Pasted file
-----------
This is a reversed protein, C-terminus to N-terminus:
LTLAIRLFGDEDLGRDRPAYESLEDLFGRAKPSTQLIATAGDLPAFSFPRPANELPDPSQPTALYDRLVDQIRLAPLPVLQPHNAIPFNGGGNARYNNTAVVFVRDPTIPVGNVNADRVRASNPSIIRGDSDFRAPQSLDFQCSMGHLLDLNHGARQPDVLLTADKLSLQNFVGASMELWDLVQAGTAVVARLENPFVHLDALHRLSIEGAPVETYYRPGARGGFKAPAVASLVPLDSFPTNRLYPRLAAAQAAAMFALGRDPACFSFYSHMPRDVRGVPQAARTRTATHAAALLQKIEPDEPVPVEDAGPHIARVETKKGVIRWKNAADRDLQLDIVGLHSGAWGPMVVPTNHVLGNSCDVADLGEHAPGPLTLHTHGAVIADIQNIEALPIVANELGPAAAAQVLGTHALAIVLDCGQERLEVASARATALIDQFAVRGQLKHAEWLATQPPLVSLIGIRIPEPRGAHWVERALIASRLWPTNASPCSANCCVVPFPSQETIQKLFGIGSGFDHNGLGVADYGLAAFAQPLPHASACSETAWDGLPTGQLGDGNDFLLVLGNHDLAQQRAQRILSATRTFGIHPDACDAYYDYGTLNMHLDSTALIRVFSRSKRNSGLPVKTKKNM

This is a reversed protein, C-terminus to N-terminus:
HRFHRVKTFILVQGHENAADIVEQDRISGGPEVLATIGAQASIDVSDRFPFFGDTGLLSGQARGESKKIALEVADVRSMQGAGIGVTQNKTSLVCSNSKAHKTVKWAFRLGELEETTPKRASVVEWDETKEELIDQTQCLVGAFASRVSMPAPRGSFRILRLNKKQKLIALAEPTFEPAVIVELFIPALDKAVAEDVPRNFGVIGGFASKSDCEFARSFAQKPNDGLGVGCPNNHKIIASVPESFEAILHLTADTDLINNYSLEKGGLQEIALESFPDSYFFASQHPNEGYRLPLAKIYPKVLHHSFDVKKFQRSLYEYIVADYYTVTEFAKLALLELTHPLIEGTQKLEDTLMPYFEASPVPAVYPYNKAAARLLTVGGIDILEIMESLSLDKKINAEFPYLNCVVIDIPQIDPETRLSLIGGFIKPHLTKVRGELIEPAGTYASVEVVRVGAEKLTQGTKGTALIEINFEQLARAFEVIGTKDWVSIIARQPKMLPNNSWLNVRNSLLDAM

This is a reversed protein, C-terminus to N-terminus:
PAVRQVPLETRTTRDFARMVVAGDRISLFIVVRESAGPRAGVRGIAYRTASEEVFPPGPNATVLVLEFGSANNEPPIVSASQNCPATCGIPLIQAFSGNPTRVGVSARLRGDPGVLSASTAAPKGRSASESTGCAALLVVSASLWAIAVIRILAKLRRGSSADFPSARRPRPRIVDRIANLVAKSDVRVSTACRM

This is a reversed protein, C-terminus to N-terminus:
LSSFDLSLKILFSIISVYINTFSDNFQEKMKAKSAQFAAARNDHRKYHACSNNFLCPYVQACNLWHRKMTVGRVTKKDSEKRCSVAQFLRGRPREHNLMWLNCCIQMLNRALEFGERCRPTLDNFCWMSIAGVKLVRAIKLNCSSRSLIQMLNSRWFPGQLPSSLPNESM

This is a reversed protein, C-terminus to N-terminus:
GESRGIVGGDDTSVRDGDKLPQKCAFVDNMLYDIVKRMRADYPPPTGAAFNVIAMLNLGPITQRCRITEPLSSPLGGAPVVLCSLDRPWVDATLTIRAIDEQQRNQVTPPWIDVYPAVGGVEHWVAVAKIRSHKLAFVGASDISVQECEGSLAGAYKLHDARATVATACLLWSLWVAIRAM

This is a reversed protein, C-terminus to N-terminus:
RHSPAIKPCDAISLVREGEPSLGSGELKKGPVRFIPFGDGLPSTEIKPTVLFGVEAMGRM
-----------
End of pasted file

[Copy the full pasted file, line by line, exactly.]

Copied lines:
This is a reversed protein, C-terminus to N-terminus:
LTLAIRLFGDEDLGRDRPAYESLEDLFGRAKPSTQLIATAGDLPAFSFPRPANELPDPSQPTALYDRLVDQIRLAPLPVLQPHNAIPFNGGGNARYNNTAVVFVRDPTIPVGNVNADRVRASNPSIIRGDSDFRAPQSLDFQCSMGHLLDLNHGARQPDVLLTADKLSLQNFVGASMELWDLVQAGTAVVARLENPFVHLDALHRLSIEGAPVETYYRPGARGGFKAPAVASLVPLDSFPTNRLYPRLAAAQAAAMFALGRDPACFSFYSHMPRDVRGVPQAARTRTATHAAALLQKIEPDEPVPVEDAGPHIARVETKKGVIRWKNAADRDLQLDIVGLHSGAWGPMVVPTNHVLGNSCDVADLGEHAPGPLTLHTHGAVIADIQNIEALPIVANELGPAAAAQVLGTHALAIVLDCGQERLEVASARATALIDQFAVRGQLKHAEWLATQPPLVSLIGIRIPEPRGAHWVERALIASRLWPTNASPCSANCCVVPFPSQETIQKLFGIGSGFDHNGLGVADYGLAAFAQPLPHASACSETAWDGLPTGQLGDGNDFLLVLGNHDLAQQRAQRILSATRTFGIHPDACDAYYDYGTLNMHLDSTALIRVFSRSKRNSGLPVKTKKNM

This is a reversed protein, C-terminus to N-terminus:
HRFHRVKTFILVQGHENAADIVEQDRISGGPEVLATIGAQASIDVSDRFPFFGDTGLLSGQARGESKKIALEVADVRSMQGAGIGVTQNKTSLVCSNSKAHKTVKWAFRLGELEETTPKRASVVEWDETKEELIDQTQCLVGAFASRVSMPAPRGSFRILRLNKKQKLIALAEPTFEPAVIVELFIPALDKAVAEDVPRNFGVIGGFASKSDCEFARSFAQKPNDGLGVGCPNNHKIIASVPESFEAILHLTADTDLINNYSLEKGGLQEIALESFPDSYFFASQHPNEGYRLPLAKIYPKVLHHSFDVKKFQRSLYEYIVADYYTVTEFAKLALLELTHPLIEGTQKLEDTLMPYFEASPVPAVYPYNKAAARLLTVGGIDILEIMESLSLDKKINAEFPYLNCVVIDIPQIDPETRLSLIGGFIKPHLTKVRGELIEPAGTYASVEVVRVGAEKLTQGTKGTALIEINFEQLARAFEVIGTKDWVSIIARQPKMLPNNSWLNVRNSLLDAM

This is a reversed protein, C-terminus to N-terminus:
PAVRQVPLETRTTRDFARMVVAGDRISLFIVVRESAGPRAGVRGIAYRTASEEVFPPGPNATVLVLEFGSANNEPPIVSASQNCPATCGIPLIQAFSGNPTRVGVSARLRGDPGVLSASTAAPKGRSASESTGCAALLVVSASLWAIAVIRILAKLRRGSSADFPSARRPRPRIVDRIANLVAKSDVRVSTACRM

This is a reversed protein, C-terminus to N-terminus:
LSSFDLSLKILFSIISVYINTFSDNFQEKMKAKSAQFAAARNDHRKYHACSNNFLCPYVQACNLWHRKMTVGRVTKKDSEKRCSVAQFLRGRPREHNLMWLNCCIQMLNRALEFGERCRPTLDNFCWMSIAGVKLVRAIKLNCSSRSLIQMLNSRWFPGQLPSSLPNESM

This is a reversed protein, C-terminus to N-terminus:
GESRGIVGGDDTSVRDGDKLPQKCAFVDNMLYDIVKRMRADYPPPTGAAFNVIAMLNLGPITQRCRITEPLSSPLGGAPVVLCSLDRPWVDATLTIRAIDEQQRNQVTPPWIDVYPAVGGVEHWVAVAKIRSHKLAFVGASDISVQECEGSLAGAYKLHDARATVATACLLWSLWVAIRAM

This is a reversed protein, C-terminus to N-terminus:
RHSPAIKPCDAISLVREGEPSLGSGELKKGPVRFIPFGDGLPSTEIKPTVLFGVEAMGRM